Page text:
This title discusses the legal considerations involved in company liquidation and addresses the various methods of winding-up. It covers the legal considerations to be taken into account in relation to creditors' petitions and miscellaneous other petitions. It explains provisional liquidation, analyzes the role and duties of the liquidator as well as the role of creditors, and addresses the distribution of a company’s assets in both insolvent and solvent liquidations. It also provides guidance on investigations and examinations and discusses misconduct and prosecutions, as well as actions that can be taken by liquidators to recover assets and the international aspects of liquidations.
Key selling points
- Examines the various means and modes by which a company can be wound-up, including in depth analysis at a general level of: creditors, court and members’ winding up procedures.
- Includes a detailed examination of the effects of liquidation on the company, creditors, members, legal actions etc including an in-depth consideration of the stay that is created on proceedings when a company entering liquidation
- Provides an extremely detailed analysis of actions that are available to liquidators, including those in relation to transactional avoidance, wrongful trading and breach of directors’ duties.
- Explains the dissolution process and the restoration of companies that have been dissolved so that they might be liquidated
- Provides a discussion of the international and cross-border elements of liquidation post Brexit, by consideration of the EU Insolvency Regulations and the UNCITRAL Model law.
New to this edition
- It considers the effects of Brexit on liquidations and the issues that now confront liquidators both in English liquidations and those European liquidations where there is an English element.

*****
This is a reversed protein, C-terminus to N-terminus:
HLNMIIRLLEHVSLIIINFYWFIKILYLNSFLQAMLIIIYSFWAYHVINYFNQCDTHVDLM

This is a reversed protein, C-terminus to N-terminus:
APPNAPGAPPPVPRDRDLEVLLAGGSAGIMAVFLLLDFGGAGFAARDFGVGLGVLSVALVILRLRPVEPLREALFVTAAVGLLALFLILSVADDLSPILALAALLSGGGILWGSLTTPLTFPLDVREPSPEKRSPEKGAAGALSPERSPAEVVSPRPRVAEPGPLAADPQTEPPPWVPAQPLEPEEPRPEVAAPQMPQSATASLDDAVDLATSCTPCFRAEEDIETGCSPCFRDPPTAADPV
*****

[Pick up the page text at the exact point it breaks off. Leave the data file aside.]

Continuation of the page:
- Examines the effects of the Corporate Insolvency and Governance Act 2020 as far as it affects liquidations as well as the amendments made by the various subsequent regulations.
- Discusses where appropriate parts of the Practice Direction: Insolvency Proceedings 2018 and its impact on liquidations.
- Explains changes to the rules on preferential creditors and the re-introduction of a limited Crown priority effected by a combination of the Finance Act 2020 and the Insolvency Act 1986 (HMRC Debts: Priority on Insolvency) Regulations 2020
- Provides new sections on: the respondent’s private information in the context of private examinations; applications to subject foreign residents to private examinations; effects of restoration following dissolution; special purpose appointment liquidators; the rule in Ex parte James.
- Considers the latest leading appellate decisions affecting liquidations, including Bresco Electrical Services Ltd (In Liquidation) v Michael J Lonsdale (Electrical) Ltd (adjudication where a company is in insolvent liquidation), Joint Administrators of Lehman Brothers International (Europe) (in admin.) v HM Revenue and Customs Commissioners (statutory interest payable to creditors on their debts owed), Botleigh Grange Hotels Ltd v Revenue and Customs Commissioners (disputed debts on a petition), Bakhshiyeva v Sberbank of Russia; ; Re OJSV International Bank of Azerbaijan (cross-border insolvency), Chu v Lau (just and equitable winding-up petitions), Officeserve Technologies Ltd v Anthony-Mike and Ahmed v Ingram (void dispositions), Fakhry v Pagden (who may apply to remove a liquidator and restoration of dissolved companies), BTI 2014 LLC v Sequana SA (s.423 and duty to take into account creditors’ interests), Skandinaviska Enskilda Banken AB v Conway (avoidance provisions), Ezair v Conn (collection of company property and private examinations), JSC BTA Bank v Ablyazov (transactions defrauding creditors), Leon v Attorney-General (disclaimer and dissolution), Re Paramount Powders (UK) Ltd (petitions on just and equitable ground) and Re Peak Hotels and Resorts Ltd (invalidation of charges).
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